I’ve been reading a lot about people bemoaning the death of Google Reader. In the end, I don’t think Google really killed the Google Reader. Twitter did. Facebook probably helped.
Let me back up, I have quite a background in RSS. I was the co-founder of a company called Pluck which, for a time, was a (the) thought leader on RSS. There was a broader vision which was basically to allow users to customize the web. This meant identifying things the user liked, finding those things, and constantly finding more of them (or similar things) and bringing them back. RSS was an important part of that because at the time it was a powerful way to constantly monitor websites for new stuff. It worked well.
While working on various product concepts, one idea that I sketched out and discussed with my other co-founder was a personal RSS publisher and reader (let’s call it RSSpr for easy typing). At the time we already had a web-based RSS reader and a plug-in. The idea of the RSSpr was as follows:
- I can enter small chunks of data, including links, that are new entries to my RSS stream.
- My RSS stream can be followed by other users either in the RSSpr or with any RSS reader.
- I could easily follow other users by adding their RSS streams to my RSSpr list.
- I could easily follow other RSS feeds by adding them to my RSSpr list. (At the time we also had an RSS directory that was pretty deep.)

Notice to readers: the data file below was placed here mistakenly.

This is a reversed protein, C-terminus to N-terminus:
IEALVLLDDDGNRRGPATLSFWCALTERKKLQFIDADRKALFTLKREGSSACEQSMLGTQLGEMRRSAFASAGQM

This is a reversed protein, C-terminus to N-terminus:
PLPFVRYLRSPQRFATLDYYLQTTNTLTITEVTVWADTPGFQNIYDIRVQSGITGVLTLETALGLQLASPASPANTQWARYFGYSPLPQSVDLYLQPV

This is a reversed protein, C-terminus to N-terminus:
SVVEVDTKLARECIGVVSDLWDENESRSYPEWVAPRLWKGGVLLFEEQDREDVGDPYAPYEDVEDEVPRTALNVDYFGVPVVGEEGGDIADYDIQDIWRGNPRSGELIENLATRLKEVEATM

- So when I logged in I would see an integrated view of all the RSS feeds that I had subscribed to (either normal RSS or user created in RSSpr) or post to my personal RSS feed.
It seemed pretty cool. I had two concerns:
- User adoption. RSS seemed technical, but had attracted a lot of attention in the “digerati”. It was a great, open system for content syndication. But could it go main stream and would users want to publish their own feeds?
- How would we monetize it? Advertising was not as evolved. A small company called Feedburner had just started up to monetize RSS, so there was some potential. (Side note: Dick Costolo, one of the founders of Feedburner is now the CEO of Twitter.)
You’ll note in that feature list the basics of Twitter. In fact if it was designed correctly, it would basically be Twitter. (I’m not saying I invented Twitter. We didn’t pursue it and even if we had it probably is unlikely we would have ended up at something as streamlined and clean as Twitter.)
The core of Twitter is basically a walled garden of RSS. Companies now publish many things to Twitter in a way that is almost identical to the way RSS was used. Twitter makes it very easy to both publish and subscribe to what are effectively personal RSS feeds.
So in the end, I believe Twitter created a better, closed version of RSS. Because it was better and easier to use it beat the open RSS – which lead to the slow death of RSS over time. So again we see an example of closed beating open on the basis of ease-of-use.